Narrow escape: UK nuclear sub's brush with disaster
A critical issue was detected when the depth indicator on the Royal Navy vessel malfunctioned, as reported by The Sun.
Britain narrowly averted a potential catastrophe involving one of its aging Vanguard-class nuclear submarines, equipped with two Trident nuclear missiles, as crucial onboard equipment malfunctioned, The Sun reported on Sunday. The incident occurred as the submarine was gearing up for a patrol mission in the Atlantic, although the specific date was not disclosed.
A source revealed to The Sun that a critical issue arose when the depth indicator on the Royal Navy vessel malfunctioned. This malfunction falsely conveyed to the submarine's commanders that the descent had ceased when, in reality, the vessel continued to descend to greater depths.
Why it matters
The vessel, carrying 140 crew members, came perilously close to entering the "danger zone," where water pressure could have led to its crushing, had it not been for vigilant engineers who detected the issue using a secondary gauge at the rear of the submarine, as reported. The engineers, although not responsible for controlling the submarine's depth, observed the abnormal depth and recognized a problem.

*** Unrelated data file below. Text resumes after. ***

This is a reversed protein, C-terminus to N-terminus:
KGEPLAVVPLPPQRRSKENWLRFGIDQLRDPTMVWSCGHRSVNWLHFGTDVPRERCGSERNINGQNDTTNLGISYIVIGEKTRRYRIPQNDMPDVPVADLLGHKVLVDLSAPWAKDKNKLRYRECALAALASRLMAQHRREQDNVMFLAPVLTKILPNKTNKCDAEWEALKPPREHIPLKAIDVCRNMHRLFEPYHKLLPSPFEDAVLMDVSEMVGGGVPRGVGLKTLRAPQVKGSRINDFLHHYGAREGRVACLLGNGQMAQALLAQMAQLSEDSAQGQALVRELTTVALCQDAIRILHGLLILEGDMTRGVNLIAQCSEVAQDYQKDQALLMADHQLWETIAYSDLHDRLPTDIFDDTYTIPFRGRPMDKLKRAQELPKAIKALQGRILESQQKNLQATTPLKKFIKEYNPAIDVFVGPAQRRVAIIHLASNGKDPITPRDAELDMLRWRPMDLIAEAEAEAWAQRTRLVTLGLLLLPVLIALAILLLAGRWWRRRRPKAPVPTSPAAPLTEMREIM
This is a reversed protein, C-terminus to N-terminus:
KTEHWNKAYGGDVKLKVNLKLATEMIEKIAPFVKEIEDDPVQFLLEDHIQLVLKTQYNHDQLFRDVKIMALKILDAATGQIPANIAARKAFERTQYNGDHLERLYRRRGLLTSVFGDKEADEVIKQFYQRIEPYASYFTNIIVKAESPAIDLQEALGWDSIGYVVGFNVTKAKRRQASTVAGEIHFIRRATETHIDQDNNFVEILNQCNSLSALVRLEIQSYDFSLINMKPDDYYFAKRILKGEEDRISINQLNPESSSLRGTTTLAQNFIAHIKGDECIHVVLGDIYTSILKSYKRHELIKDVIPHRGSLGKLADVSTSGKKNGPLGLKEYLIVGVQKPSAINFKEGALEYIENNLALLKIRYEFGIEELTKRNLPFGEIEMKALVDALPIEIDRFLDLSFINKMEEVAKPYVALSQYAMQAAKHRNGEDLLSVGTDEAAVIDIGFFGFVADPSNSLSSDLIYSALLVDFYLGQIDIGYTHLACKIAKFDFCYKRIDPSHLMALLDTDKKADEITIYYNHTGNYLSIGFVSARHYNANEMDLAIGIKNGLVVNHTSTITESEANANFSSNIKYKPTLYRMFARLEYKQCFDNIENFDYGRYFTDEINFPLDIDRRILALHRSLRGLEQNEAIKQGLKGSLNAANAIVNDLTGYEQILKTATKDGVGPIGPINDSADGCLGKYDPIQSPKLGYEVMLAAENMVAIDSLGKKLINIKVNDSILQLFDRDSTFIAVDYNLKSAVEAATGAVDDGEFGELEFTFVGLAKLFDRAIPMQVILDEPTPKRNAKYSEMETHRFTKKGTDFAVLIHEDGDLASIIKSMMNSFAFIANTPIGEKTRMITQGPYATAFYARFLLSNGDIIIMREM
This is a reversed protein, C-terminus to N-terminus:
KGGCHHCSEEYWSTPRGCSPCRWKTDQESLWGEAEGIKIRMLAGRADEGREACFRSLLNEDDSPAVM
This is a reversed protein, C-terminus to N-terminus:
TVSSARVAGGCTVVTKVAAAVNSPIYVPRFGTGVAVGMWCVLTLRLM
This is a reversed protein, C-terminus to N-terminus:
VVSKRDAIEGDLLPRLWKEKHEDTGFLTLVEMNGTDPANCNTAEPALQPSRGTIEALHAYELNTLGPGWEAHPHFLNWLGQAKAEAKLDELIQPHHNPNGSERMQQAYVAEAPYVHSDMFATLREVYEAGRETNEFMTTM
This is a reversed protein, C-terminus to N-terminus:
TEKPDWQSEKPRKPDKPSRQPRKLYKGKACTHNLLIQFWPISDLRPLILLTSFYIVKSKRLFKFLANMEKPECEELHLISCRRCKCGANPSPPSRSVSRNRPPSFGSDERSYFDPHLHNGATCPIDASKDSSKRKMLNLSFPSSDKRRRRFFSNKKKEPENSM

According to the same source, the problem was identified at a depth within the submarine's operational range, averting a potentially catastrophic outcome.
The report highlighted the seriousness of the situation, emphasizing that if the descent had continued unchecked, the consequences could have been severe. The Sun refrained from disclosing the submarine's identity and the unsafe depth due to security concerns.
It also noted that such an incident could have triggered a complex salvage mission to recover the classified vessel and its nuclear reactor before potential involvement by other nations.